Commentary

The Xi-Obama Summit: Spurn the China-Bashers

Although there are expectations that the summit meeting between China’s President Xi Jinping and US President Barack Obama will be cordial and produce a constructive dialogue, there are influential elements in the United States who seem unable to restrain their hostility toward China. That sentiment is especially evident among the Republican Party’s presidential candidates. It is an unfortunate attitude that could do serious damage to the bilateral relationship.

The leading GOP candidate, Donald Trump, has repeatedly scorned US leaders for not being better negotiators in their trade dealings with Beijing. Senator Rand Paul notes that China holds an enormous amount of US governmental debt, making it clear that he believes such dependence is an unhealthy national vulnerability. Several other candidates have implied that China is among the “enemies” that supposedly no longer respect the United States because of Barack Obama’s lack of effective leadership.

There are influential elements in the United States who seem unable to restrain their hostility toward China.

That behavior has been typical of the campaign thus far. Carly Fiorina, the fastest rising star in the Republican field, goes out of her way to bash China at every opportunity. In the two televised debates and on other occasions, Fiorina has taken an extremely confrontational stance regarding such issues as the South China Sea territorial disputes and cyber security. In an interview with CBS News, she recommended that the United States increase its flyover aerial surveillance of the South China Sea. And it is clear that she has no sympathy whatsoever for Beijing’s territorial claims. “We cannot permit China to control a trade route through which passes $5 trillion worth of goods and services every year,” she stated bluntly.

Fiorina is mild on the South China Sea controversy, though, compared to her stance regarding recent cyber attacks — which she blithely assumes originate in China. She contends that such attacks are an act of aggression against the United States, implying that an especially stern, confrontational response is warranted.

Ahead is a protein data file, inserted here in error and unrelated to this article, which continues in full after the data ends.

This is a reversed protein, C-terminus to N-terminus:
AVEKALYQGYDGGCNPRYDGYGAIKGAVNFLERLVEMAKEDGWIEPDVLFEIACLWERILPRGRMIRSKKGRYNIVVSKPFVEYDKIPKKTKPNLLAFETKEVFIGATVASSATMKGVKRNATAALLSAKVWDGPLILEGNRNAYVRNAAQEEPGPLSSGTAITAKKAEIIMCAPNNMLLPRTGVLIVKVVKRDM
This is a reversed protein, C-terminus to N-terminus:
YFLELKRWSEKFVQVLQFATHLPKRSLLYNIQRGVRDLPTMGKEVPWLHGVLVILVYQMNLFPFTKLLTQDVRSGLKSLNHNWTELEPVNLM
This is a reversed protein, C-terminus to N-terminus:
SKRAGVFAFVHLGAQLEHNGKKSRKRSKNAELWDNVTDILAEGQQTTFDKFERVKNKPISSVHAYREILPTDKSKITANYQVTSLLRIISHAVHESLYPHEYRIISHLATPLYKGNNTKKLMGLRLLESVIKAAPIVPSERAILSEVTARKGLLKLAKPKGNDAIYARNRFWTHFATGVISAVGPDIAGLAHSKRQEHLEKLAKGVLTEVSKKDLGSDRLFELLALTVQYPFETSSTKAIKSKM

Senator Marco Rubio even urged President Obama to cancel the invitation to President Xi for the state visit. Although Rubio took a shot at China’s human rights record, labeling it “a disgrace,” it was clear that Beijing’s principal sin, in his view, is its defiance of US hegemony in East Asia. “Xi Jinping is trying to convince his country’s 1.3 billion people that the way to establish Chinese greatness is to undermine the United States and enhance China’s influence at our expense,” he fumed. The goal, Rubio assumed, was “to push America out of Asia.” Numerous scholars in both the United States and East Asia have pointed out that Beijing’s policy is far more ambivalent and nuanced than that, but such subtleties tend to get lost in the heat of presidential campaigns.

President Obama needs to utterly reject such attitudes. China and the United States have numerous important interests in common, and the summit affords a valuable opportunity to further explore those areas of cooperation. Two areas stand out in importance. One is the global economy; the other is preventing nuclear weapons proliferation.

Nearly everyone acknowledges that China and the United States maintain an extensive and mutually beneficial trade and investment relationship. But the mutual interest goes far deeper than the bilateral ties. The two countries have become the principal instruments of global prosperity. That is important because evidence is mounting that global economic growth is increasingly beleaguered. The summit meeting is an important opportunity for Chinese and US leaders to discuss strategies for boosting growth and preventing the onset of a new economic recession. Such a dialogue can occur only in an atmosphere of cooperation and an appreciation of crucial shared interests.

The other major area of mutual concern is preventing nuclear proliferation. The issue of Iran’s nuclear program appears to have been solved, despite the continuing attempt by hardliners in the US Congress to sabotage the P5+1 agreement. But there are other worrisome developments, including reports that Turkey may be secretly developing nuclear weapons.

The most troubling remaining issue, though, continues to be North Korea’s behavior. President Xi and President Obama need to consider bold new initiatives to break the long-standing impasse on this problem.

Ted Galen Carpenter, a senior fellow at the Cato Institute, is the author of ten books and more than 600 articles and policy studies on international affairs.